The fast-fashion industry contributes to pollution in the atmosphere and aquatic environments. Yogendra Singh

These days, fast fashion moves faster than the time it takes to say “H&M.” By fast fashion, we mean the steamrolling rapidity with which the latest clothing trends go from catwalk to department store to overflowing closet to overfilled landfill

While there are some varying reports about just how terrible the fashion industry really is, there’s no question it’s bad. Some studies rank it as the second most polluting industry in the world; others have it in the top 10. Calvin Klein and Donatella Versace would presumably try to claim—incorrectly— that it’s more like the top 50.

But the bottom line is that fast fashion is bad for this “pale blue dot” of ours, from start to finish. At the start, textile production releases tons of harmful gases into the atmosphere as well as harmful dyes and pesticides into the aquatic environments.

And at the finish, once yesterday’s styles have been forgotten and dumped into landfills, most synthetic clothing materials don’t degrade organically, and then contribute to roughly 5% of total landfill space worldwide.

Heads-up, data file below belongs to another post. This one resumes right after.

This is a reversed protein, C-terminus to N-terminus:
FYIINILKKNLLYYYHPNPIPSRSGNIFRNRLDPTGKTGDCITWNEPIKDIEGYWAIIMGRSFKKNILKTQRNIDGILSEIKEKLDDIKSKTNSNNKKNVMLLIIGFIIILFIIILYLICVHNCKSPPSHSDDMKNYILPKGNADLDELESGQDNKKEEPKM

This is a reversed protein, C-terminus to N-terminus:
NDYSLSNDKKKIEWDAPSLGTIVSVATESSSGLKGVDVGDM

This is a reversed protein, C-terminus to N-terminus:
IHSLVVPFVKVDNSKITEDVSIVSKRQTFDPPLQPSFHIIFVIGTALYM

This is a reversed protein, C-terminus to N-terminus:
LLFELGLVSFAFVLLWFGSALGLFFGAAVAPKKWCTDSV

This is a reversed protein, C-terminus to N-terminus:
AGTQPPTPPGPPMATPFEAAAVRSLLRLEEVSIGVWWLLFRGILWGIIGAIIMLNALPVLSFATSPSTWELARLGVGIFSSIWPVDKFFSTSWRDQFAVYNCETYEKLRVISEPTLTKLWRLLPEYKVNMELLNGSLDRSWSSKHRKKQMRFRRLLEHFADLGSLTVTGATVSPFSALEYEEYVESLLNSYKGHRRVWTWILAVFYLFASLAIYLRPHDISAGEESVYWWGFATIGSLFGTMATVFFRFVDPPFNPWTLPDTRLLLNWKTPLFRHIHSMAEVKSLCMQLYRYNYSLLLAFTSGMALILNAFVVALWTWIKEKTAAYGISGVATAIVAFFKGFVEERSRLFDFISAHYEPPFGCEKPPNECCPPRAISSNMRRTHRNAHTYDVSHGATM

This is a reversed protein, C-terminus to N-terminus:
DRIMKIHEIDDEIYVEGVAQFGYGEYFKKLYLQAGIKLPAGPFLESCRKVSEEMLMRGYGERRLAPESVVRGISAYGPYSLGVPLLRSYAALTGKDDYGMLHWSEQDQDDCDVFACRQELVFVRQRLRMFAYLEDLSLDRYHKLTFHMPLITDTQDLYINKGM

Traditional laundry detergents only exacerbate the issues. Because, again, they don’t work over the long haul. They’re just an extension of the fast-fashion movement. “Lightning Laundry,” you could call it. They’re detergent solutions that solve short-term needs with their ability to mask odors temporarily. But they’re unsustainable and only contribute to the rather, um, unfashionable wastefulness of the fashion industry. After just 30 washings, clothes that smell like rotten milk are getting thrown into a landfill.